He graduated in Physics from Madras Christian College in 1945 and then opted for the police service as his father and brother were in the judiciary. A 1951 batch IPS officer, he began his career as Assistant Superintendent of Police (ASP) in Madurai.
As Joint Director of the Central Bureau of Investigation (CBI), soon after the Emergency had ended, on the orders of the Morarji Desai government, Mr. Lakshminarayanan arrested former Prime Minister Indira Gandhi.
Mr. Lakshminarayanan’s nephew A. Ranganathan pointed out that recalling the event in his memoirs Appointments and Disappointments, the IPS officer had said that upon going to her house, he had requested Rajiv Gandhi to urge his mother to surrender. “I don’t want the rude hands of a policeman to be laid on the sacred person of a lady who was a former Prime Minister and who also happens to be Nehru’s daughter,” he told Rajiv Gandhi.
After a while Indira Gandhi emerged from her room and asked, “Where are the handcuffs?” “I had served you loyally and well and got two medals from your hands for meritorious and distinguished service,” he told Indira Gandhi, and added that he had since become lazy and forgotten to bring the handcuffs.
During his tenure, he served in Nagaland as part of the Malabar Special Police. “After the Emergency period, Indira Gandhi wanted to make him Director of CBI, but MGR (former Chief Minister M.G. Ramachandran) wanted him back in Tamil Nadu and appointed him as Director General of Police,” he added.
Mr. Lakshminarayanan retired in 1985 as the DGP.
He is survived by son Suresh Lakshminarayanan and daughters Usha Ravi and Rama Lakshminarayanan. The funeral will be held on Tuesday morning at Anna Nagar crematorium.
Scientists decode genome of ‘miracle plant’
‘Arogyapacha’, endemic to the Agastya hills, is known for its medicinal properties
All-in-one herb: Arogyapacha is used by the Kani tribal community to combat fatigue. Special Arrangement
Scientists from the University of Kerala have decoded the genetic make-up of Arogyapacha (Trichopus zeylanicus), a highly potent medicinal plant endemic to the Agastya hills in the southern Western Ghats.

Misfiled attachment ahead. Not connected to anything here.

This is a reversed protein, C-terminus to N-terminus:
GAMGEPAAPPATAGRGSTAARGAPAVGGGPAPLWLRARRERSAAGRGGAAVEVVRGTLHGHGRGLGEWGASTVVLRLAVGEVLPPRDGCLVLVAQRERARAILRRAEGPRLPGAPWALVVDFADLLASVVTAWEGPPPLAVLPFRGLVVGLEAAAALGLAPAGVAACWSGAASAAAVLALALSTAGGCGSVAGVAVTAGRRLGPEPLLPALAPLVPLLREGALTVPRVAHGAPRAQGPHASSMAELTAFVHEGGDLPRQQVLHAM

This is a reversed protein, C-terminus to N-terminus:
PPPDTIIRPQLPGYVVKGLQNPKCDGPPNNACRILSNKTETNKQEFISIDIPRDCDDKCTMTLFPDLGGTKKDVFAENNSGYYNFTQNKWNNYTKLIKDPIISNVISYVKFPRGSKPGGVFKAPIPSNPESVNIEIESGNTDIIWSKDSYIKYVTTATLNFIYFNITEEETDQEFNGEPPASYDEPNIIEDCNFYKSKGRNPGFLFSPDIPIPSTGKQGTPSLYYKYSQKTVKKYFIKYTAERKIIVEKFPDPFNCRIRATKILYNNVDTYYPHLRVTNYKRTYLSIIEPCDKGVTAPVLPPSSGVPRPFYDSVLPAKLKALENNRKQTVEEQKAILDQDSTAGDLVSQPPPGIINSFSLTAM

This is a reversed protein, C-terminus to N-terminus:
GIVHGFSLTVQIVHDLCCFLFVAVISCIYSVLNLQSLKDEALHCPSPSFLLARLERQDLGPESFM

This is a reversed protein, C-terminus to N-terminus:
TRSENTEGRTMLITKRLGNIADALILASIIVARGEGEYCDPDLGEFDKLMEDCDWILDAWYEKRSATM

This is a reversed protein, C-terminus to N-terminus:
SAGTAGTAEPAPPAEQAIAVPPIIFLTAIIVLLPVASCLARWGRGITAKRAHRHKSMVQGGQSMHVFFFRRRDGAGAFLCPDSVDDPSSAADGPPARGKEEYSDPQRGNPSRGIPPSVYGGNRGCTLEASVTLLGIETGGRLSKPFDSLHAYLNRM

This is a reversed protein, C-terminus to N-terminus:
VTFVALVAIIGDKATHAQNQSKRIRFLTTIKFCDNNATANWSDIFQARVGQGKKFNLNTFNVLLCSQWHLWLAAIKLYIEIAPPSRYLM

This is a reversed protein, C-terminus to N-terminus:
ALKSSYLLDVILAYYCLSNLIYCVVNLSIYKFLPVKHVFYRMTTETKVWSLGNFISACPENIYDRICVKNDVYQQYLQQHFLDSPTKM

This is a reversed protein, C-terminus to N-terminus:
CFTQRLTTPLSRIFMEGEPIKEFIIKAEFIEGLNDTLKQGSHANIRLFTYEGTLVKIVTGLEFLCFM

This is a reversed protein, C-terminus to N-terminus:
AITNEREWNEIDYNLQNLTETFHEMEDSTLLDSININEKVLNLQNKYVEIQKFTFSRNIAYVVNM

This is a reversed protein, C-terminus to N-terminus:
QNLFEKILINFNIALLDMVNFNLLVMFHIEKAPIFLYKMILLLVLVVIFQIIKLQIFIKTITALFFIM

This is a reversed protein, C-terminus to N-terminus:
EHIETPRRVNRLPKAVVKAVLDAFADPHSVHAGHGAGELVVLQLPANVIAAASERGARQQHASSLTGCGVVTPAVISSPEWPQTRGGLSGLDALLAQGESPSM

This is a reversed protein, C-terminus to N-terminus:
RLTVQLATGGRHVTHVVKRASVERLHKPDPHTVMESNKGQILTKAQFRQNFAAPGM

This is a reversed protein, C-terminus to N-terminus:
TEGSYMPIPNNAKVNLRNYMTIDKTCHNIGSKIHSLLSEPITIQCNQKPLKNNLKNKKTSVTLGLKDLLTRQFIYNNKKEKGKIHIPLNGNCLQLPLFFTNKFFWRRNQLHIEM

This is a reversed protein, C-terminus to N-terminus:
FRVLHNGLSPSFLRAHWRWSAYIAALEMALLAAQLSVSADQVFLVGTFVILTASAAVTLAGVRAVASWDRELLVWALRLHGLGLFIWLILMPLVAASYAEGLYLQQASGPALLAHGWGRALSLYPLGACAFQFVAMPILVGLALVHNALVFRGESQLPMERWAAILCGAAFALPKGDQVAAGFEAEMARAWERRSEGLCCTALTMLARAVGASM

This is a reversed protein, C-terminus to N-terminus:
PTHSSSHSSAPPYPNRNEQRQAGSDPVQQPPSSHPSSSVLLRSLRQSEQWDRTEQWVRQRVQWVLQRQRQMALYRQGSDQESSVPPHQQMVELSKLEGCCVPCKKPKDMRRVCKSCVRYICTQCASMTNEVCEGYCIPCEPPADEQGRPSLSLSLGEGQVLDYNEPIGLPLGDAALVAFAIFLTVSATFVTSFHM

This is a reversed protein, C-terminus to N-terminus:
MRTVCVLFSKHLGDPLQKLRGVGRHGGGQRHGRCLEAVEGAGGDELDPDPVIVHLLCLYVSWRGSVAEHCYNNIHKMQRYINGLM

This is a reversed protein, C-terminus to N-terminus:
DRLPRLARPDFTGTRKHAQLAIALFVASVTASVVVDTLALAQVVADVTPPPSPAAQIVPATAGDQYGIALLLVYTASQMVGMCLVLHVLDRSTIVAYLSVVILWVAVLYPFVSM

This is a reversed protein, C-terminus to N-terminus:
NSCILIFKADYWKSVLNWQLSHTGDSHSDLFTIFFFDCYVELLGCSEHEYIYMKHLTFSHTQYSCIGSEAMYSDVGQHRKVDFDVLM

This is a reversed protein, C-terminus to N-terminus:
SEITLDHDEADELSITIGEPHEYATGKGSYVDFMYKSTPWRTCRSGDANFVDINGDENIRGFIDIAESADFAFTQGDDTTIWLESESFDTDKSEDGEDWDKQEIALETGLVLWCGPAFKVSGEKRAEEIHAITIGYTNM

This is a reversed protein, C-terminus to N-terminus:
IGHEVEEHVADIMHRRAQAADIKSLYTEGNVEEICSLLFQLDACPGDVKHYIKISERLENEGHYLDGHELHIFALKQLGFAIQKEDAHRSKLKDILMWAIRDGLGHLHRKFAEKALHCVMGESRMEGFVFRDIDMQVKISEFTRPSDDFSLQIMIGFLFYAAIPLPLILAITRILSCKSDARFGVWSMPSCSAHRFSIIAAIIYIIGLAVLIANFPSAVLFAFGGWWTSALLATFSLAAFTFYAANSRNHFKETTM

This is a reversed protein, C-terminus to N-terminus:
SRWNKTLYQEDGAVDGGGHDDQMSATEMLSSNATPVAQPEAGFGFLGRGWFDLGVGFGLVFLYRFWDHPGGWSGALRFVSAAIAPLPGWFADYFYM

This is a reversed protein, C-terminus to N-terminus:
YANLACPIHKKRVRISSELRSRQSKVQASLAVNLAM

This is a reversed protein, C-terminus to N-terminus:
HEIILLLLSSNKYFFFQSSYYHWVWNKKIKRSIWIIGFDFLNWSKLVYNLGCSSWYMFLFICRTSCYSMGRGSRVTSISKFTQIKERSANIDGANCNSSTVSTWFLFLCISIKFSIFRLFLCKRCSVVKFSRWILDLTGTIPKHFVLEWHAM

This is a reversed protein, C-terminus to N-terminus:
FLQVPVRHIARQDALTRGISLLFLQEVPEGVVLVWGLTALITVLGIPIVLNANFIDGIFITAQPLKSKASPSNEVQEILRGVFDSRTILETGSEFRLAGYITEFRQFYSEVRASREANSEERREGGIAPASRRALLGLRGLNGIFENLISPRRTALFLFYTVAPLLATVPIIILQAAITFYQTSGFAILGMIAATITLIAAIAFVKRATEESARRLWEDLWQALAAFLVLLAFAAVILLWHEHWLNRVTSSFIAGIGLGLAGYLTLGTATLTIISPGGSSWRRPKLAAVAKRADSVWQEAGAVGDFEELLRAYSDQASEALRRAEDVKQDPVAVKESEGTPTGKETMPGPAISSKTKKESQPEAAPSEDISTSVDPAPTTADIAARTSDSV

This ‘miracle plant’ is known for its traditional use by the Kani tribal community to combat fatigue. Studies have also proven its anti-oxidant, aphrodisiac, anti-microbial, anti-inflammatory anti-tumour, anti-ulcer, hepatoprotective and anti-diabetic properties.
The project was undertaken in the State Inter University Centre of Excellence in Bioinformatics at the Department of Computational Biology and Bioinformatics, University of Kerala.
The lack of a reference genome, which hindered extensive research on Arogyapacha, prompted the researchers to sequence the whole genome. “The project is bound to open up a new window to the plant’s molecular secrets,” says Achuthsankar S. Nair, head of the Department of Computational Biology and Bioinformatics.
Led by post-doctoral fellow Biju V.C., the project also had a group of bioinformaticians including Anu Sasi, Veena S. Rajan, Sheethal Vijayan, and Shidhi in the analysis and annotation of the genome. Another researcher from the department, Anoop P.K., a member of the Kani tribe, was also associated with the research.
According to Dr. Biju, the genome and annotation data will be a valuable resource to expedite research on Arogyapacha.
The manuscript on the genome has been accepted for publication in G3: Genes, Genomes and Genetics, a scientific journal published by the Genetics Society of America.
ILS develops antibodies against Chikungunya infection
Helps unravel virus pathogenesis; institute will partner with a biotech company for product commercialisation
Preventive measures: Workers during a fogging drive to repel mosquitoes in Delhi.V. Sudershan